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|Articles - July/August 2012|
|Monday, July 09, 2012|
BY LINDA BAKER
On July 1, Rudy Crew — who has led school districts in New York City, Miami, Sacramento and Tacoma — started work as Oregon’s first chief education officer. Crew, 61 and an education professor at the University of Southern California, is charged with overseeing the transformation of Oregon’s pre-K-through-college educational institutions, with a focus on making the system more innovative and efficient. Oregon Business chatted with Crew about Oregon’s new education landscape, ongoing funding challenges and new relationships between public education, cities and the business community.
OB: You were chief of schools for some of the biggest urban districts in the country, including New York and Miami. Why come to Oregon?
What is really compelling for me is the way the governor and Legislature have formed the architecture of the system, pulling together all aspects of the different institutions. It has enormous appeal to anybody who has looked at this from the standpoint of deliverables to a community and the ability to create market demand for high- quality schooling and high-potential employees. A secondary reason is I have spent my career looking at the system from a K-12 lens. Now I’m at USC and can see the value proposition of universities in preparing leaders for the next generation.
OB: Oregon’s new education goals call for 40% of all Oregonians to have a bachelor’s degree by 2025, 40% an associate’s degree and 20% the equivalent of a high school diploma. How will the state meet these goals when funding continues to decline?
I think of it as how we see leadership taking advantage of the challenge and creating opportunity. Since we have a completely different relationship between organizations, there are some synergies useful for economies of scale. Some of it requires putting on a totally different lens. My background started out in business school. My interest is in the economics of urban education. We need to be entrepreneurial. We need to look at how technology factors into this. Some of these issues will be very thorny.
OB: Oregon’s business leaders played a big role in championing education reforms, including advocating for the job you now hold. What role do you envision for Oregon business?
I would like that advocacy role to continue. Second, there are practical issues that we need to ask the business community to work through. Students need to get acquainted with the world of work in a much more tangible and certifiable way. How do you dress for this interview: How do you think about this job? How do you access the network? I am intrigued by the idea of the business community helping frame that relationship between effort in school, learning and the marketplace. This is about scalability. This is about doing it writ large for the entire state.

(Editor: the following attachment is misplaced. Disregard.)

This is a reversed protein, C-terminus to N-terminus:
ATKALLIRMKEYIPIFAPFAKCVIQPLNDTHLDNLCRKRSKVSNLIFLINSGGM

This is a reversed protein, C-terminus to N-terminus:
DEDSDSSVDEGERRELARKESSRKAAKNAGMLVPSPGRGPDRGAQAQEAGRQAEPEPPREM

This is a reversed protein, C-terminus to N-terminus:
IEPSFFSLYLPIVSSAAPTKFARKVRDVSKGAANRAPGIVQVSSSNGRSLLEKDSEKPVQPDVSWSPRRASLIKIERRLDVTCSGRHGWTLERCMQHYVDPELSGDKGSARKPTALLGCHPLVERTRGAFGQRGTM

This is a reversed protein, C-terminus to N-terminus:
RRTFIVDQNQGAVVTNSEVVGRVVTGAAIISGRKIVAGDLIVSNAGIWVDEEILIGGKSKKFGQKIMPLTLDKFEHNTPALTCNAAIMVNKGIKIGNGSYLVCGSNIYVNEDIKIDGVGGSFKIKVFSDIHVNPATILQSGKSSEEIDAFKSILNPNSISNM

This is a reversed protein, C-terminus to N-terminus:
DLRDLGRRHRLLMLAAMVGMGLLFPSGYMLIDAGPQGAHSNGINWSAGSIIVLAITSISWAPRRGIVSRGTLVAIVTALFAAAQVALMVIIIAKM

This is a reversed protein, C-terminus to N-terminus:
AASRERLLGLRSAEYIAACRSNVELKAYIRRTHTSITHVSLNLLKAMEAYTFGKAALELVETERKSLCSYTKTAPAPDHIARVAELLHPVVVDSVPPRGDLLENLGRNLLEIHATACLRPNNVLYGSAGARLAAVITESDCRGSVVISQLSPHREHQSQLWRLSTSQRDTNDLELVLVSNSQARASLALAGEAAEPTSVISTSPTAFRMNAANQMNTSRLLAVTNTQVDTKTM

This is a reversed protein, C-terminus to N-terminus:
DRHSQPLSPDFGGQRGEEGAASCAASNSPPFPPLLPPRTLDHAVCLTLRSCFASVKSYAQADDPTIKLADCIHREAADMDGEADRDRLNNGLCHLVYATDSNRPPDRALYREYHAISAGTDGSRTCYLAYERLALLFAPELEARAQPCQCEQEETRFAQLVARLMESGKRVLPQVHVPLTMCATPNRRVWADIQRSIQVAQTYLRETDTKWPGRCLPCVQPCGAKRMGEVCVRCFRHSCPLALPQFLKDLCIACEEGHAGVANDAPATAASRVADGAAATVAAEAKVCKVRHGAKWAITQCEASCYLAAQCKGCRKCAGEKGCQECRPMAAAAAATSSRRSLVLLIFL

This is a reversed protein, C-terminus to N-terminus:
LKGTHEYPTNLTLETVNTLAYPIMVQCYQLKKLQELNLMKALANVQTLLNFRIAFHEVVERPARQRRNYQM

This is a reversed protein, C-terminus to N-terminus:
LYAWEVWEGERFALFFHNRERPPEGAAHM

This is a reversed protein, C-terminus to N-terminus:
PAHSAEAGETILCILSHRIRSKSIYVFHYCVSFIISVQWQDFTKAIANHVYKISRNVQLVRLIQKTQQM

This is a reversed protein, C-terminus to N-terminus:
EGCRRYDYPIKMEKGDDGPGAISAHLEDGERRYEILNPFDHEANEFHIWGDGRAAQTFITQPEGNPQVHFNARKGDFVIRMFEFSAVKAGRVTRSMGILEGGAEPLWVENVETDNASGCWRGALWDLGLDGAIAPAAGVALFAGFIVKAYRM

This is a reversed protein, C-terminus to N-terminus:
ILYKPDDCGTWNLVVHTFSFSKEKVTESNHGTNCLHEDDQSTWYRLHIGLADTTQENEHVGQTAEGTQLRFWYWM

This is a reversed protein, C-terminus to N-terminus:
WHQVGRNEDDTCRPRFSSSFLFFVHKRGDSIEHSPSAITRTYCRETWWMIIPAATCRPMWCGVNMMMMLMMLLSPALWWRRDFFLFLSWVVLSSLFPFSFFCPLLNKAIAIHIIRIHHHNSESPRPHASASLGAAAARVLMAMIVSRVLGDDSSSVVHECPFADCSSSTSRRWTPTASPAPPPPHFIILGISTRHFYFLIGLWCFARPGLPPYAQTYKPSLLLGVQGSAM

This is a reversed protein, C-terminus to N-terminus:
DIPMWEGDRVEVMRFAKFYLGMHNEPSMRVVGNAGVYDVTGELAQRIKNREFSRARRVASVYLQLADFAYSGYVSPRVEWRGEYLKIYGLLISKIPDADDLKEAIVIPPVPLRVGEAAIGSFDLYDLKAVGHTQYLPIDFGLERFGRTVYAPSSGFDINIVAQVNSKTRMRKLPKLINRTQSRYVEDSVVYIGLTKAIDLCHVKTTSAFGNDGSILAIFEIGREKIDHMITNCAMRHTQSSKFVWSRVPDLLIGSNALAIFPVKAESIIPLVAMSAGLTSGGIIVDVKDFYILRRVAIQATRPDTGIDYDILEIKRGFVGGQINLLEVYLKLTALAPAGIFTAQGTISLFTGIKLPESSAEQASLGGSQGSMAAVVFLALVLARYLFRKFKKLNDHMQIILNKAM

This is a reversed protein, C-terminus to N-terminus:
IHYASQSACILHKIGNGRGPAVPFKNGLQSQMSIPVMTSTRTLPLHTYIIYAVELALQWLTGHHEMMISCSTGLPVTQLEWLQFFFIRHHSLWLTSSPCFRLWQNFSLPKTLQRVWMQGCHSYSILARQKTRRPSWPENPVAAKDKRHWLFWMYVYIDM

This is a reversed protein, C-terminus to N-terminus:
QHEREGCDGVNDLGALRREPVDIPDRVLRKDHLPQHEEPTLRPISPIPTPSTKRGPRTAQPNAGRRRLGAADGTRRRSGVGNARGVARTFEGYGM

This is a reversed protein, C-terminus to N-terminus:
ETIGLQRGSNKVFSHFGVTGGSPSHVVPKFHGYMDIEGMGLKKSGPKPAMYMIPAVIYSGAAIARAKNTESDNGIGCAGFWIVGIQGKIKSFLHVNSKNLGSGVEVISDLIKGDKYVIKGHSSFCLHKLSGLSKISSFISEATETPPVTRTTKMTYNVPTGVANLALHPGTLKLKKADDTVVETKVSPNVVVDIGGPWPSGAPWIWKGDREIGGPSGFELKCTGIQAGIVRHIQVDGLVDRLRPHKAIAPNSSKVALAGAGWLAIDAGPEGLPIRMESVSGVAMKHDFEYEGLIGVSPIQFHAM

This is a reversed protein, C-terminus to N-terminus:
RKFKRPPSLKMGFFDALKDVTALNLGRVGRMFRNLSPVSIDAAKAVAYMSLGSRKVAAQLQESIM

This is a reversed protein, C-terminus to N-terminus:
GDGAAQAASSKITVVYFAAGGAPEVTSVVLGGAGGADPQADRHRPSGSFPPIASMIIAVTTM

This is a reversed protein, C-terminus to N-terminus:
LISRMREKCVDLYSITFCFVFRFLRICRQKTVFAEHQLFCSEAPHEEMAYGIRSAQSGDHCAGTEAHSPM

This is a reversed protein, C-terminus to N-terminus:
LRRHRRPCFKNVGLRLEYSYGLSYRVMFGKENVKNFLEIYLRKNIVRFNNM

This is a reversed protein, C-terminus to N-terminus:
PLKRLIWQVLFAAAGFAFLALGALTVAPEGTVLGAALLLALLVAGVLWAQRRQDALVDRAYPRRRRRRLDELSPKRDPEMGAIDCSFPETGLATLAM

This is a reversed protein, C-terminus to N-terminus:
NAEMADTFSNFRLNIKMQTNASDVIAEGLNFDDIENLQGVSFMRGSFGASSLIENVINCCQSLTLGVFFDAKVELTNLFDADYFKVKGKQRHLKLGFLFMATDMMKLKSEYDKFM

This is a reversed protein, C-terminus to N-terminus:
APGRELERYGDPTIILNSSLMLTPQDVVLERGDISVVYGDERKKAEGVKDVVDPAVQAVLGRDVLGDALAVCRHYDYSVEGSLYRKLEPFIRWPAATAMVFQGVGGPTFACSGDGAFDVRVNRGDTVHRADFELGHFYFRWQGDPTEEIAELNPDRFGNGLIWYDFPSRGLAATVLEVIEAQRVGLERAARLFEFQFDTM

OB: You say you are interested in the economics of urban education. This past May, Portland mayor Sam Adams gave city school districts $7.1 million to help prevent teacher layoffs. Should cities and schools develop closer relationships?
I applaud the mayor for having done that. It mimicked what I have been thinking about public education. There is enormous leverage that is brought by a mayor and superintendent creating a new conversation. That new conversation is what I think is going to take place in Detroit, New York and other cities. There has to be this linkage between the service that is provided and how the city uses that service to create a labor pool. If that relationship is a healthy one, then you will find newly structured relationships. You will find an ability to deliver that service so it is fully fundable and fully marketable.
OB: What can Oregonians expect from all the restructuring and relationship building?
That more people will want to be in public schools. That education may be one of the new exports that comes out of the state. That we get branded for doing education well.
Thursday, December 18, 2014
BY MEGHAN NOLT
VIDEO: Under the radar — complete with a soda counter, the traditional Paulsen's Pharmacy looks to compete with big box retailers.
Thursday, December 18, 2014
2014 was a year of wild contradictions, fast-paced growth and unexpected revelations.
Friday, December 12, 2014
BY LINDA BAKER
Studying ground-running birds, a group that ranks among nature's speediest and most agile bipedal runners, to build a faster robot.
Saturday, December 13, 2014
Seven tidbits of information from an agency partner and co-founder of Waggener Edstrom in Lake Oswego.
Monday, January 26, 2015
BY KIM MOORE
After more than a decade of wrangling, construction on a convention center hotel in Portland is slated to start this summer. But debate over project financing continues.
Thursday, December 11, 2014
BY OREGON BUSINESS STAFF
An SEC rule targets the disparity between executive and employee compensation, reigniting a long-standing debate about corporate social responsibility.
Thursday, December 11, 2014
There’s a fascinating article in the December issue of the Harvard Business Review about a profound power shift taking place in business and society. It’s a long read, but the gist revolves around the tension between “old power” and “new power” as a driver of transformation.
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